Waging war on war : peacefighting in American literature
|Format:||Print Book 2015|
|Availability:||Available at 1 Library 1 of 1 copy|
Giorgio Mariani rigorously engages with the essential question of what makes a text explicitly anti-war. Ranging from Emerson and Joel Barlow to Maxine Hong Kingston and Tim O'Brien, Waging War on War explores why sustained attempts at identifying the anti-war text's formal and philosophical features seem to always end at an impasse. Mariani moves a step beyond to construct a theoretical model that invites new inquiries into America's nonviolent, nonconformist tradition even as it challenges the ways we study U.S. warmaking and the cultural reactions to it. In the process, he shows how the ideal of nonviolence and a dislike of war have been significant, if nonhegemonic, features of American culture since the nation's early days.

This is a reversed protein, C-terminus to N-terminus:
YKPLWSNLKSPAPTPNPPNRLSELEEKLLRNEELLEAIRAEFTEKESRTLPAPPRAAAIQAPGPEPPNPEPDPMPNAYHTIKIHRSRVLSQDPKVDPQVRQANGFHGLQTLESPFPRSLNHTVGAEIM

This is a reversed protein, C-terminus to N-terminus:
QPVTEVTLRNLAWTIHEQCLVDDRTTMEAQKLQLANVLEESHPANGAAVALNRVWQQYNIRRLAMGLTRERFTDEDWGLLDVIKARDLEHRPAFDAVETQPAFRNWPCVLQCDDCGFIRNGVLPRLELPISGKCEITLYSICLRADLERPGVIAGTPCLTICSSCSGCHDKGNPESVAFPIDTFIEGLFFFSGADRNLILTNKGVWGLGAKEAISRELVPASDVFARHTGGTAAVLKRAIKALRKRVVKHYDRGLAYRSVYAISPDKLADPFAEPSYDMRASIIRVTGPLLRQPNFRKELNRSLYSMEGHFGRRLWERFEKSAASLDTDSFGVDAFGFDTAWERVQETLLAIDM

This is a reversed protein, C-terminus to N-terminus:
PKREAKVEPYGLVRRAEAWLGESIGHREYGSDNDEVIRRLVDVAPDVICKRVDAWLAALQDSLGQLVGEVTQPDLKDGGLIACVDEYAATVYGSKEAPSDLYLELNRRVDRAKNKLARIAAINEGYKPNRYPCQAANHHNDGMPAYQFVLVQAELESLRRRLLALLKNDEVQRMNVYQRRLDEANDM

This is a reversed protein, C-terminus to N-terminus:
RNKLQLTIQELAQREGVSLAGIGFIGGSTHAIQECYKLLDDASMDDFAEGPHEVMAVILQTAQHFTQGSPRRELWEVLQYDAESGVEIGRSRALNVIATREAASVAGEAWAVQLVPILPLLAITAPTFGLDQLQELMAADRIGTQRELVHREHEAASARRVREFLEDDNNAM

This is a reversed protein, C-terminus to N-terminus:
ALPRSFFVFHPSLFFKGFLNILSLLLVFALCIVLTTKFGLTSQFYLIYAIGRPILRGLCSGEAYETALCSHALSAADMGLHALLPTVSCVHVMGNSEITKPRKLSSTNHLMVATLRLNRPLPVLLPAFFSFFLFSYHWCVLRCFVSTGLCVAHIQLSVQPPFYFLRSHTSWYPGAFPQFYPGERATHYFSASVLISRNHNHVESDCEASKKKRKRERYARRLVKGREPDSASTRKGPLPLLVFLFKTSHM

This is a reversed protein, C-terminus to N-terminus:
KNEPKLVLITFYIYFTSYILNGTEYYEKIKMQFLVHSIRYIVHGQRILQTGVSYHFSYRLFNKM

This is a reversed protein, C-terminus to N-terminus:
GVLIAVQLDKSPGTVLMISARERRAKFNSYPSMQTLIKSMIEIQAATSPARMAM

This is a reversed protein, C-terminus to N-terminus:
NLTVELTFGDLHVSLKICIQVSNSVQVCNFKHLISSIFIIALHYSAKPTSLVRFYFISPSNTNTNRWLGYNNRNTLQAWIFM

Ambitious and nuanced, Waging War on War at last defines anti-war literature while exploring the genre's role in an assertive peacefighting project that offered--and still offers--alternatives to violence.
|Series||Global studies of the United States.|
-- History and criticism.
War and literature -- United States.
Peace in literature.
Peace movements in literature.
|Publisher|| Urbana :2015
xxi, 268 pages : 1 illustration ; 25 cm.
Includes bibliographical references (pages 243-259) and index.